I birded Chicago's Jackson Park yesterday covering 63rd Street Beach, the north lake front to 59th, Wooded Island/Bobolink Meadow and the inner harbor. Nothing too exciting but I had a few notable sightings, at least locally notable.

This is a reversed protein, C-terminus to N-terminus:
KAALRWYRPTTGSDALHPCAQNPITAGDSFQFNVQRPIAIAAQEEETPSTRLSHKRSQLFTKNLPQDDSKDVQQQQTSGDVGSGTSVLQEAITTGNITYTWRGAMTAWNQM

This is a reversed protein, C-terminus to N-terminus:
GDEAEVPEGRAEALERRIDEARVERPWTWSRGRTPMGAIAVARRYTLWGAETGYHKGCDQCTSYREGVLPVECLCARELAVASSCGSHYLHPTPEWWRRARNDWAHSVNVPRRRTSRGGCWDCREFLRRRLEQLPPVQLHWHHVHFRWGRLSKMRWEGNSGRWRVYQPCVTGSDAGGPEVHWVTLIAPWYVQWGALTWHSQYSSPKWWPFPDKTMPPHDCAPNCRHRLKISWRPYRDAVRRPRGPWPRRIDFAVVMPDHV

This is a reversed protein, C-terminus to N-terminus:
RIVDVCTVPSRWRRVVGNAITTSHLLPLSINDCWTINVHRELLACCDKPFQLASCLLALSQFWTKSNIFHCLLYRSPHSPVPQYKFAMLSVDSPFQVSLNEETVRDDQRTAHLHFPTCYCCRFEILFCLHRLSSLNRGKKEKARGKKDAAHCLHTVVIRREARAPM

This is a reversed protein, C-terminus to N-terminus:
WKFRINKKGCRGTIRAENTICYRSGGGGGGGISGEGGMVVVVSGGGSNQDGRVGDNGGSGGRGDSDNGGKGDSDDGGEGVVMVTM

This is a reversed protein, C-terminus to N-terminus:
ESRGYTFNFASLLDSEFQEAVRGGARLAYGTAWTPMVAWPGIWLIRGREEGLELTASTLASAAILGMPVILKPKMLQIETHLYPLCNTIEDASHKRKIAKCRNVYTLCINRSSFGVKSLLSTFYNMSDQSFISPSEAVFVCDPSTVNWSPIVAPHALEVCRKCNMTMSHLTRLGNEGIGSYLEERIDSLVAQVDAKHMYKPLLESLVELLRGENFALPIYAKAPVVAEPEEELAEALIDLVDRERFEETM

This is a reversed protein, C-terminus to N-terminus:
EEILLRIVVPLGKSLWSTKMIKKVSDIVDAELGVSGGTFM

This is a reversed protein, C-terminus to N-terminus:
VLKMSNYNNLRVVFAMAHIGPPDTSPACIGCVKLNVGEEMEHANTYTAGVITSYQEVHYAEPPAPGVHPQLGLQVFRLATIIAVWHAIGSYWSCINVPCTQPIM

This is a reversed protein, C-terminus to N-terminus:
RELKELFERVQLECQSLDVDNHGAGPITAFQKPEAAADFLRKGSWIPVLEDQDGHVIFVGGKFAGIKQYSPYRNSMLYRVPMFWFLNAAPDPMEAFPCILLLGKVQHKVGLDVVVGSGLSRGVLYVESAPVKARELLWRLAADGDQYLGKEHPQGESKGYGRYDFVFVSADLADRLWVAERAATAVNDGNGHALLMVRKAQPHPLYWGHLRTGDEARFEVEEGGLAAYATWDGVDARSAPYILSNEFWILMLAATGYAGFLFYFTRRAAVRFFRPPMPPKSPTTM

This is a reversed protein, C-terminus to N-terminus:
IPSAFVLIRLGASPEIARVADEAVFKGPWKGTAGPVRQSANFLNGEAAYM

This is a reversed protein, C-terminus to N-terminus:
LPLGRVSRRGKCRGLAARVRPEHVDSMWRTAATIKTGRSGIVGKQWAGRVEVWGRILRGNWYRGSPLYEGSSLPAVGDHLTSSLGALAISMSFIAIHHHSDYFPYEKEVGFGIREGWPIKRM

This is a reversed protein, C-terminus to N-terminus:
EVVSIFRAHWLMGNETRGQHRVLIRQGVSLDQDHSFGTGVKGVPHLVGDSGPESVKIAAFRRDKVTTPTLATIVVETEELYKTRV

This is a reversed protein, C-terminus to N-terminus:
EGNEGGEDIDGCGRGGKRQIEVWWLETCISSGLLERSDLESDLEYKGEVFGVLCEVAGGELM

At 63rd Street Beach several juvenile CLIFF SWALLOWS are peering out of their nests looking for mom and dad to bring them food. There is one juvenile in a Cliff Swallow nest with a widened opening that I assume is a House Sparrow. There was 1 each juvenile SPOTTED SANDPIPER at each end of the beach. Tuesday an area along the path to the pier where I often am able to find moths and other insects hiding in the vegetation was bulldozed. It was mostly non-native vegetation and I held out hope that they would redo the area with native plantings but instead it has been turned into a lawn. I guess we just don't have enough of that in the park! There are several recently fledged juvenile BARN SWALLOWS at the 59th Street promontory and in the Wooded Island area still expecting to be fed. I haven't seen any young Rough-winged Swallows yet. I heard the clear calls of a BLUE JAY coming from north of the Museum of Science and Industry, which is not a bird expected in the park at this time of year. I didn't hear any other calls from the area that would indicate a starling mimicking a jay. When I was in the Japanese Garden I saw a large bird with a distinctive profile flying across the meadow heading west then flying right over the island. It was an OSPREY, another bird not usually seen here in the summer. A male RUBY-THROATED HUMMINGBIRD has perched in a dead tree where the old rose garden used to be. If this is the same bird I saw in May he always perches out in the open but, it seems, always in bad light so that my photos are always silhouettes! Somewhere on the island there is a hummingbird nest that others have seen. I guess this is dad. Of course all male Ruby-throated Hummingbirds are dead-beat dads. I haven't heard or seen the Dickcissel in the meadow since 24 June but the SWAMP SPARROW is still singing away. A WHITE-BREASTED NUTHATCH was in the area of the north parking lot. This is my first in the park since 18 April. Nothing exciting on the insect front. Butterfly numbers have been low, especially for sulphurs, although there were a lot of Monarchs around yesterday (16). Moth numbers and diversity have been worse, though I did find a lifer yesterday, if identified correctly: Angelic Crocidiphora Moth (Crocidiphora serratissimalis). Perhaps this is due to the dry conditions. Much of the vegetation in the meadow is dying from lack of rain.